Field Test: True Linkswear Elements and Pants-in-a-Jar We had a huge rainstorm the other day—a good thing, for two reasons. First, the storm gave me an opportunity to pursue what I now realize would be my No. 1 choice of occupation if for some reason I could no longer work as a writer: vacuuming up water. (Our basement was flooded, and I spent a fulfilling evening emptying it with my wet/dry Shop-Vac, my portable sump pump, and a hundred feet of garden hose.) Second, the storm washed away all the remaining snow in this part of the country, making several area golf courses fully playable again. On Sunday, my friends and I traveled to the Woodbridge Country Club, which we first visited in early December:

Ice-free pond at Woodbridge Country Club, Woodbridge, Connecticut.

Ice-free pond at Woodbridge Country Club, Woodbridge, Connecticut.

The course was wet and muddy in lots of places, and I was able to test my latest golf-related purchase: a pair of True Linkswear Elements golf shoes. I’ve been an enthusiastic unpaid shill for True Linkswear for several years, but we had a falling out a few months ago over an earlier model, called True Motion, which apparently are not supposed to be worn outdoors. (Mine fell apart.) The company assured me that it was on the case, and that Elements (which are new this year) would address all my issues. I wore mine around town for several days, then subjected them to Woodbridge.

true elements

As far as I can tell, they fully live up to their billing. They’re insanely comfortable, like all my dozen other pairs of True golf shoes, and, even though I purposely stood in puddles, they never leaked. I’m going to order a second pair and take both to Ireland in early May. (You can find them online for a hundred bucks.) My only wish is that True would make a high-top version. Their shoes are so low-slung that your socks, which probably aren’t waterproof, are vulnerable in tall grass. Rickie Fowler has made the world safe for high-top golf shoes. Let’s go!

Doug and Keith.

Doug and Keith.

The group on Sunday included Keith, a new member. Doug, who’s a teacher, asked him if he and his wife have kids; he said they don’t yet, but that they have “pulled the goalie.” Keith looked like a veteran, because he had dressed to take advantage of our winter shorts rule (two extra handicap strokes for shorts after December 1). I wore shorts, too, and I supplemented them with a concoction that I’m thinking of marketing, as Pants-in-a-Jar. It’s a mixture of Warm Skin (“a soothing balm that moisturizes and insulates against weather extremes”) and capsaicin creme (an arthritis ointment that generates heat). Warm Skin is what many NFL players use to protect themselves when they play in Green Bay in December. I rubbed a ton on my bare legs before we teed off, and I never felt cold.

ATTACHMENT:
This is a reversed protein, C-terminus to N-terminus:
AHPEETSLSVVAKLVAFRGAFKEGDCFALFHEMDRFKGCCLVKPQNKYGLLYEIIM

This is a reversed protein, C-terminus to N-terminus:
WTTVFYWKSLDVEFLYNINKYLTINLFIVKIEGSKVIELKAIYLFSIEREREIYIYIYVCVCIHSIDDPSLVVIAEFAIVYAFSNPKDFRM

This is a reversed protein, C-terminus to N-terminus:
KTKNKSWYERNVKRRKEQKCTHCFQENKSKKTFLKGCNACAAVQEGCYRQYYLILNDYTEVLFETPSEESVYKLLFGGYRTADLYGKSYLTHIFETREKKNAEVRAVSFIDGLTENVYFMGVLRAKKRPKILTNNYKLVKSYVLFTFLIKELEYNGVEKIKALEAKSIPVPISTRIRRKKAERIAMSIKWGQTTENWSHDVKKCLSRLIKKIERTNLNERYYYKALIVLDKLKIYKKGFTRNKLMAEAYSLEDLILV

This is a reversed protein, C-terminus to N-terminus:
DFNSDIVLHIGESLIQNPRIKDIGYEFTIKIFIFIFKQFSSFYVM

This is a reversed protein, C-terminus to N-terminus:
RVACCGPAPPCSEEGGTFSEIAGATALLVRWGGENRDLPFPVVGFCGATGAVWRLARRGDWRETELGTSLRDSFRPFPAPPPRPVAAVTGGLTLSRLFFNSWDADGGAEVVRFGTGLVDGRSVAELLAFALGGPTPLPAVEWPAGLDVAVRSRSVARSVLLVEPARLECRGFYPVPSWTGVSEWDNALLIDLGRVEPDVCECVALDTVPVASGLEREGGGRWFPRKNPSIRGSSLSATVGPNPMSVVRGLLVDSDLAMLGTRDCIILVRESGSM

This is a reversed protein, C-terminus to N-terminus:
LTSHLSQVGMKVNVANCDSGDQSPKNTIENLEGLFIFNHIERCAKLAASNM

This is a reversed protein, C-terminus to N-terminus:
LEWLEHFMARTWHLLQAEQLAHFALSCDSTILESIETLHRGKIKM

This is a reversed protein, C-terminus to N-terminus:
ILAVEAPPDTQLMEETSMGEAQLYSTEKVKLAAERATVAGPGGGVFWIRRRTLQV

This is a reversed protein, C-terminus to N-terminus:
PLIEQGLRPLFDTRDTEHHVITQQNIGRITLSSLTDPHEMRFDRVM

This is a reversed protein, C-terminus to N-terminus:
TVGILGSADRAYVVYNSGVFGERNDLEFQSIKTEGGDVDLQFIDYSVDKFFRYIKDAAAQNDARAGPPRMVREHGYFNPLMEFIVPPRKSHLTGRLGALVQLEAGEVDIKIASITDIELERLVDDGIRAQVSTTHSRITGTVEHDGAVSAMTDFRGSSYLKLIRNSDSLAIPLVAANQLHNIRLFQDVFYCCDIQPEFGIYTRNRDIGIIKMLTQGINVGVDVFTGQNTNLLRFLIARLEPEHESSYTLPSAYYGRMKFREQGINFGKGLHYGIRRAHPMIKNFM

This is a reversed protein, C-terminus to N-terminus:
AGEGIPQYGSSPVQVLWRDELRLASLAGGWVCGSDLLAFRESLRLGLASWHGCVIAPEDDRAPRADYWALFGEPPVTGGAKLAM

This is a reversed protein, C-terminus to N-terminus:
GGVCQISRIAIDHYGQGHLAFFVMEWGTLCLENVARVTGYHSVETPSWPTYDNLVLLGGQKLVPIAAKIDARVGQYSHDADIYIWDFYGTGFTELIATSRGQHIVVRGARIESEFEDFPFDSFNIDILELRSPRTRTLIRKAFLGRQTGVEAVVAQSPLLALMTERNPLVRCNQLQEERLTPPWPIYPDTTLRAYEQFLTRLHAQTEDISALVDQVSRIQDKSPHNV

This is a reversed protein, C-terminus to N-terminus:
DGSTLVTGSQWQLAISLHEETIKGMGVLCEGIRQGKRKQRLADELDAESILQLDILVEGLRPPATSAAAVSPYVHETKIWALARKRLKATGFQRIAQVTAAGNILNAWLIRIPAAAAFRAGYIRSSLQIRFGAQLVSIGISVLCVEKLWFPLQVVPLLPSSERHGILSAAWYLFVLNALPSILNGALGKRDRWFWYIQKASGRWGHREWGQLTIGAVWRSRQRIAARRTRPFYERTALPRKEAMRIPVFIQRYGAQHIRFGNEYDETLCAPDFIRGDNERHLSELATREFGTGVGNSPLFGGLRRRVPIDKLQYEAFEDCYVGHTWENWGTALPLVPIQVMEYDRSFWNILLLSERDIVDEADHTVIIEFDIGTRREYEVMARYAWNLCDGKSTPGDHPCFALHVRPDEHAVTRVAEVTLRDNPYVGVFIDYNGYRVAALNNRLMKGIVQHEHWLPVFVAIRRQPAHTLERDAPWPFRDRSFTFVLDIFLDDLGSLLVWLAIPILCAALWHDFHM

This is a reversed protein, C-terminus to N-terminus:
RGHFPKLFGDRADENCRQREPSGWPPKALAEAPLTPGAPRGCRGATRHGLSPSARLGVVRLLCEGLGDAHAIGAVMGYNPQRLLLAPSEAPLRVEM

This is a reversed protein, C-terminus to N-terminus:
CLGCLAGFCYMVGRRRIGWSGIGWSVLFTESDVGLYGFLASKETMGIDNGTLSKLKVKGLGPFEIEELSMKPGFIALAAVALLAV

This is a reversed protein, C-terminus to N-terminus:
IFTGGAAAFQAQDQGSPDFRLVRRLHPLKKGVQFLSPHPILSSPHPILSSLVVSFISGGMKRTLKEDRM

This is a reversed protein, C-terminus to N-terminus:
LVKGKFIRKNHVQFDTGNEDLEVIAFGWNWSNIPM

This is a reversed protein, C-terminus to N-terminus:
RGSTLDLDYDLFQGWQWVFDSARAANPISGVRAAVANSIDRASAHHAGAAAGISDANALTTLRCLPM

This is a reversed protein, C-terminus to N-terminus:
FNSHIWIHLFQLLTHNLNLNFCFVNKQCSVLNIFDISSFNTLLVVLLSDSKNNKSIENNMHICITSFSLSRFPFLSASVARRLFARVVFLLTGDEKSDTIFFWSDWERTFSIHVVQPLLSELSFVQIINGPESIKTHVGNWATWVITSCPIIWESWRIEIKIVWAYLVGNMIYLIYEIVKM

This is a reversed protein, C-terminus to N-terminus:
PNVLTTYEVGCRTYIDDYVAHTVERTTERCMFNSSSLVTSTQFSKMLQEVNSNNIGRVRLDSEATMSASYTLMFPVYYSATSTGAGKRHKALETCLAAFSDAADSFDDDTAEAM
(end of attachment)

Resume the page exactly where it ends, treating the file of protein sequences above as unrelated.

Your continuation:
I’m hoping that I won’t need to use Pants-in-a-Jar many more times this winter. Three of us ran into our club’s greens committee at a local breakfast place on Saturday, and although we couldn’t overhear what they were talking about we decided that maybe they were discussing an opening date. Fingers crossed.


How to Dress for Sub-freezing Golf

In shorts, obviously. (The Sunday Morning Group gives two extra strokes if you wear them after December 1.) One great thing about shorts is that they complement any outfit:


Last year, because of Addison, we had to add a rule about sock height. He arrived one Sunday in unusually tall socks, which he pulled up almost to his knees and fastened with rubber bands that he’d found in his mother’s refrigerator, on two bunches of broccoli:


Those socks are virtually pants! The new rule is “crew height or shorter”—demonstrated here by Fritz:


On Sunday, Fritz and I got to wondering whether there might not be a non-sock, non-pant, non-cheating solution to the exposed-skin problem (the wind was straight from the North Pole). After the round, I did some research and found this post, on the Fox Sports website. It was written two years ago by Brendon Ayanbadejo, who played linebacker for several NFL teams:

“What allowed me to wear so little in cold games was a cocktail Brian Urlacher and Muhsin Muhammad revealed to me. There is a cream called Warm Skin that we would mix with Vaseline and Tiger Balm. We would mix all these topicals together and rub them into our arms, legs, back … pretty much over our entire body. Make sure you put your jock on before you do this or you will get extremely uncomfortably hot in some of the wrong places.”


So I ordered some Warm Skin and began working on my own leg recipe, using stuff I found in various closets and medicine cabinets in my house. The best combination, so far, is Warm Skin, Musher’s Secret (which my wife bought to protect our dog’s feet from road salt), and capsaicin creme (which is hot, like Tiger Balm, and is usually sold as a topical analgesic for arthritis). I stirred in some Aquaphor, too—what the hell.